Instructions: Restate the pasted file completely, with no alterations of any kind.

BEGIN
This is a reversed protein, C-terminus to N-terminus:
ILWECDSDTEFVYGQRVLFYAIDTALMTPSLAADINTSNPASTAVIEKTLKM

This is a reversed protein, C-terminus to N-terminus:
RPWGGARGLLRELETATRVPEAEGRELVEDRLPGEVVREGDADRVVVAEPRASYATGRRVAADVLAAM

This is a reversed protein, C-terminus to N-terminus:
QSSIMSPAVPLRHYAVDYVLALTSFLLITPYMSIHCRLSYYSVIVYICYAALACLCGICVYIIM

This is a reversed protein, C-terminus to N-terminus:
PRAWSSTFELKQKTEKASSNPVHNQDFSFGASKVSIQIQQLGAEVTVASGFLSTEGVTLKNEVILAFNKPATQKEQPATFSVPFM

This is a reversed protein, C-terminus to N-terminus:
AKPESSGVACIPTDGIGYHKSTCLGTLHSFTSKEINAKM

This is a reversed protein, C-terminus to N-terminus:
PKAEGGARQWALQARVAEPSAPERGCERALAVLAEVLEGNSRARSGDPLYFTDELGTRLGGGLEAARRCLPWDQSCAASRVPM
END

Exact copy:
This is a reversed protein, C-terminus to N-terminus:
ILWECDSDTEFVYGQRVLFYAIDTALMTPSLAADINTSNPASTAVIEKTLKM

This is a reversed protein, C-terminus to N-terminus:
RPWGGARGLLRELETATRVPEAEGRELVEDRLPGEVVREGDADRVVVAEPRASYATGRRVAADVLAAM

This is a reversed protein, C-terminus to N-terminus:
QSSIMSPAVPLRHYAVDYVLALTSFLLITPYMSIHCRLSYYSVIVYICYAALACLCGICVYIIM

This is a reversed protein, C-terminus to N-terminus:
PRAWSSTFELKQKTEKASSNPVHNQDFSFGASKVSIQIQQLGAEVTVASGFLSTEGVTLKNEVILAFNKPATQKEQPATFSVPFM

This is a reversed protein, C-terminus to N-terminus:
AKPESSGVACIPTDGIGYHKSTCLGTLHSFTSKEINAKM

This is a reversed protein, C-terminus to N-terminus:
PKAEGGARQWALQARVAEPSAPERGCERALAVLAEVLEGNSRARSGDPLYFTDELGTRLGGGLEAARRCLPWDQSCAASRVPM